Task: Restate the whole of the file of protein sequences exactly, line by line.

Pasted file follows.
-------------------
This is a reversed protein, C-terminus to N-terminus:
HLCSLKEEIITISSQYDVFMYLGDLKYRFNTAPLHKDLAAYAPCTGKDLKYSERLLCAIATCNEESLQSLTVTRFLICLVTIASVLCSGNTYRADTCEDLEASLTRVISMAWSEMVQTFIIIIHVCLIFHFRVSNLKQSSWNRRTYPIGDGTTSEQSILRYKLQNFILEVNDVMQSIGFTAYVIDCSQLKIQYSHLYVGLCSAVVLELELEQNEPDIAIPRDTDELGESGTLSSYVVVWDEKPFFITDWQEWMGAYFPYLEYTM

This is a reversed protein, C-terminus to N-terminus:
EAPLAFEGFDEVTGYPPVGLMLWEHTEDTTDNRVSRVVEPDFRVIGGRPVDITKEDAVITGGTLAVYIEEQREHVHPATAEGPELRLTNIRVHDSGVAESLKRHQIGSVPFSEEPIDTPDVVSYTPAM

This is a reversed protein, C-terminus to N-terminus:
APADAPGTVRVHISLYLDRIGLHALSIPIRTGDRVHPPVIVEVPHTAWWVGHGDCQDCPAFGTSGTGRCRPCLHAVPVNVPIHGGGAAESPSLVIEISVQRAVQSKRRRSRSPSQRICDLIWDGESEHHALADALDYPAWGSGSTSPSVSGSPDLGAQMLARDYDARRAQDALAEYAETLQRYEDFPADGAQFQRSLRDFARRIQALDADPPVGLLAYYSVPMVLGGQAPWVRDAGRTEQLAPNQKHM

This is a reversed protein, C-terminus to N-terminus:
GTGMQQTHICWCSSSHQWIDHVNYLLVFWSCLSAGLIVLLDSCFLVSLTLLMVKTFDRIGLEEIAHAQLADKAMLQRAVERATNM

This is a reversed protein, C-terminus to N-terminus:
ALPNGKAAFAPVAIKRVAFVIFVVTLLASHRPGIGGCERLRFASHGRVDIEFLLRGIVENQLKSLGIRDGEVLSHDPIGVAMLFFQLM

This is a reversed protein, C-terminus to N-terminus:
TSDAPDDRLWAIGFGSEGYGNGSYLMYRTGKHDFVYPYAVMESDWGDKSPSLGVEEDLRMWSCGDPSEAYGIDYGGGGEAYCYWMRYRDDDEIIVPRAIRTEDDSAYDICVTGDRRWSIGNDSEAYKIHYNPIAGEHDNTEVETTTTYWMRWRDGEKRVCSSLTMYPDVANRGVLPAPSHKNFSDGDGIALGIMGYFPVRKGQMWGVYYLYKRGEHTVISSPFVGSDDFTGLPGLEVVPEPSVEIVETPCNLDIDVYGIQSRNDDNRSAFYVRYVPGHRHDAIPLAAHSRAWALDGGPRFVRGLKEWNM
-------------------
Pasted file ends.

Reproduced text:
This is a reversed protein, C-terminus to N-terminus:
HLCSLKEEIITISSQYDVFMYLGDLKYRFNTAPLHKDLAAYAPCTGKDLKYSERLLCAIATCNEESLQSLTVTRFLICLVTIASVLCSGNTYRADTCEDLEASLTRVISMAWSEMVQTFIIIIHVCLIFHFRVSNLKQSSWNRRTYPIGDGTTSEQSILRYKLQNFILEVNDVMQSIGFTAYVIDCSQLKIQYSHLYVGLCSAVVLELELEQNEPDIAIPRDTDELGESGTLSSYVVVWDEKPFFITDWQEWMGAYFPYLEYTM

This is a reversed protein, C-terminus to N-terminus:
EAPLAFEGFDEVTGYPPVGLMLWEHTEDTTDNRVSRVVEPDFRVIGGRPVDITKEDAVITGGTLAVYIEEQREHVHPATAEGPELRLTNIRVHDSGVAESLKRHQIGSVPFSEEPIDTPDVVSYTPAM

This is a reversed protein, C-terminus to N-terminus:
APADAPGTVRVHISLYLDRIGLHALSIPIRTGDRVHPPVIVEVPHTAWWVGHGDCQDCPAFGTSGTGRCRPCLHAVPVNVPIHGGGAAESPSLVIEISVQRAVQSKRRRSRSPSQRICDLIWDGESEHHALADALDYPAWGSGSTSPSVSGSPDLGAQMLARDYDARRAQDALAEYAETLQRYEDFPADGAQFQRSLRDFARRIQALDADPPVGLLAYYSVPMVLGGQAPWVRDAGRTEQLAPNQKHM

This is a reversed protein, C-terminus to N-terminus:
GTGMQQTHICWCSSSHQWIDHVNYLLVFWSCLSAGLIVLLDSCFLVSLTLLMVKTFDRIGLEEIAHAQLADKAMLQRAVERATNM

This is a reversed protein, C-terminus to N-terminus:
ALPNGKAAFAPVAIKRVAFVIFVVTLLASHRPGIGGCERLRFASHGRVDIEFLLRGIVENQLKSLGIRDGEVLSHDPIGVAMLFFQLM

This is a reversed protein, C-terminus to N-terminus:
TSDAPDDRLWAIGFGSEGYGNGSYLMYRTGKHDFVYPYAVMESDWGDKSPSLGVEEDLRMWSCGDPSEAYGIDYGGGGEAYCYWMRYRDDDEIIVPRAIRTEDDSAYDICVTGDRRWSIGNDSEAYKIHYNPIAGEHDNTEVETTTTYWMRWRDGEKRVCSSLTMYPDVANRGVLPAPSHKNFSDGDGIALGIMGYFPVRKGQMWGVYYLYKRGEHTVISSPFVGSDDFTGLPGLEVVPEPSVEIVETPCNLDIDVYGIQSRNDDNRSAFYVRYVPGHRHDAIPLAAHSRAWALDGGPRFVRGLKEWNM